Mitchard, Jacquelyn. 2007. Now You See Her.
Jacquelyn Mitchard's first novel for young adults, NOW YOU SEE HER is an excellent example of an unreliable narrator. Unreliable narrators are great for adding suspense. What's real? What's imagined? What's the truth? What's a lie? Perception is everything. Can you unravel the mystery and discern "the truth" before the final page? That is the game of it. As you might have guessed, I really enjoyed this novel.
Opening lines: "Hope is vanishing. Does that sound too dramatic? Okay, fine. It's really just barely dramatic enough. Maybe not even enough. I don't mean "hope" the way they think. How could I explain it to them? They're beyond stupid. They're clueless and retarded. All of them. I hear my mother and father say, "She doesn't realize the gravity of all this..." and I want to yell, Are you crazy? Are you on crack? I'm the one it happened to. So I, like, sort of understand the gravity." (3)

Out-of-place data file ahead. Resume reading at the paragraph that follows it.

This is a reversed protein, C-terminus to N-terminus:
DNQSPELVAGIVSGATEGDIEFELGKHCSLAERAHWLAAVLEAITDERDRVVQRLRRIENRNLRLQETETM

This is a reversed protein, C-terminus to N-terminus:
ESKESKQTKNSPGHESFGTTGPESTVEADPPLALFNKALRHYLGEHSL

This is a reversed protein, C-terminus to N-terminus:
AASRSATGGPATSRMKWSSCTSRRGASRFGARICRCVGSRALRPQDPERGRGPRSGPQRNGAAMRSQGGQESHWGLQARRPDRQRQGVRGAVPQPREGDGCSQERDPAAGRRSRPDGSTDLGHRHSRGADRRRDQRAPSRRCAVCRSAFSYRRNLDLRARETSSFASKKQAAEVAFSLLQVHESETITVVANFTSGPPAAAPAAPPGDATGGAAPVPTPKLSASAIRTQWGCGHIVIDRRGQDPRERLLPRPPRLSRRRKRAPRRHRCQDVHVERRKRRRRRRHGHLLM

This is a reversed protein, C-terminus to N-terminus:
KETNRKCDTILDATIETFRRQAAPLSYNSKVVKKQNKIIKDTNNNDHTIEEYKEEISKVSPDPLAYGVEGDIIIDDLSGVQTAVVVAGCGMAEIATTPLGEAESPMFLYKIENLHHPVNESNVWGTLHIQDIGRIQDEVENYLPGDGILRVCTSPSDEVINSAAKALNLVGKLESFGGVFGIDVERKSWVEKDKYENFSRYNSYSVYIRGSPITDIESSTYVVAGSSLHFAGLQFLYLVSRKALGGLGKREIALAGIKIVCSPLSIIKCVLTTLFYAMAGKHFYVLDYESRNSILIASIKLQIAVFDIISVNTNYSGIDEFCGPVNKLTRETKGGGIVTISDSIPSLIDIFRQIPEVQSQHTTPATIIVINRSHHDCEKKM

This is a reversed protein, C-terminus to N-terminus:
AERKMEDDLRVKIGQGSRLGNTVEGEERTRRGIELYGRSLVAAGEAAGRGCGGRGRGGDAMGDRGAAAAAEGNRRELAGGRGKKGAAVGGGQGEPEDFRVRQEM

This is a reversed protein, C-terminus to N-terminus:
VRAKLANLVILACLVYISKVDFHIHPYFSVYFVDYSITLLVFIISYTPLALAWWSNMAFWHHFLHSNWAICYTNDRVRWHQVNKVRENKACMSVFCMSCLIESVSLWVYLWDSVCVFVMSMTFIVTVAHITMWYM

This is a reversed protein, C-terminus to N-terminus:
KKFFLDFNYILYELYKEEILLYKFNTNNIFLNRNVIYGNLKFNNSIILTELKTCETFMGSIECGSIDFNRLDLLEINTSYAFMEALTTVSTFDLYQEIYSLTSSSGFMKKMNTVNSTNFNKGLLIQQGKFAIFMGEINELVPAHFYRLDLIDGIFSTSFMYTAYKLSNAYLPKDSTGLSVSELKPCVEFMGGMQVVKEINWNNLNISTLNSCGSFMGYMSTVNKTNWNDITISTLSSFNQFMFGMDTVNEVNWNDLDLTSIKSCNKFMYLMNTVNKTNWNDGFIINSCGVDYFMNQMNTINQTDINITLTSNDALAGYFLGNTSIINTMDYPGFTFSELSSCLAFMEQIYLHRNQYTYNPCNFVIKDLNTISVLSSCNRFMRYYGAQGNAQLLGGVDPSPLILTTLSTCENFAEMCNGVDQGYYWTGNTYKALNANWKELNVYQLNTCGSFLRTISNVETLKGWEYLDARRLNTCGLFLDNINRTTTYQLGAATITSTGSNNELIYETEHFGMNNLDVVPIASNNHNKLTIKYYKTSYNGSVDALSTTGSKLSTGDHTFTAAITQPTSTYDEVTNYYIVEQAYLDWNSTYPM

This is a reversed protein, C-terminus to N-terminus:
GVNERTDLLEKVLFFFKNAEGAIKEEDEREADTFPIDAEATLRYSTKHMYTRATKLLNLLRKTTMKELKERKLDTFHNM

"Hope Shay" is the stage name for Bernadette Romano. She has THE GIFT. Born to be an actor. Born to be the star of the show. She is pushed, pulled, and dragged into the dramatic world of theatre by her mother. Perfection is not only expected, it's demanded. Forced to perform all of her life, to please others, to be the perfect portait of the person her parents expect her to be, it's no wonder that Hope ends up in a "special" place like Miss Taylor's. (Miss Tylers). As Hope's story unfolds the reader really doesn't know who to believe. Did she really fake her own kidnapping? Or does it only seem that way? Was Logan her boyfriend and co-conspirator? Or is he just her delusion. As Hope's world crumbles, everything begins to fall into place. Can she ever just be herself? Can she ever be normal?
NOW YOU SEE HER is very well-written. It's exciting, suspenseful, dramatic, and a real exploration of a psychotic breakdown or episode.
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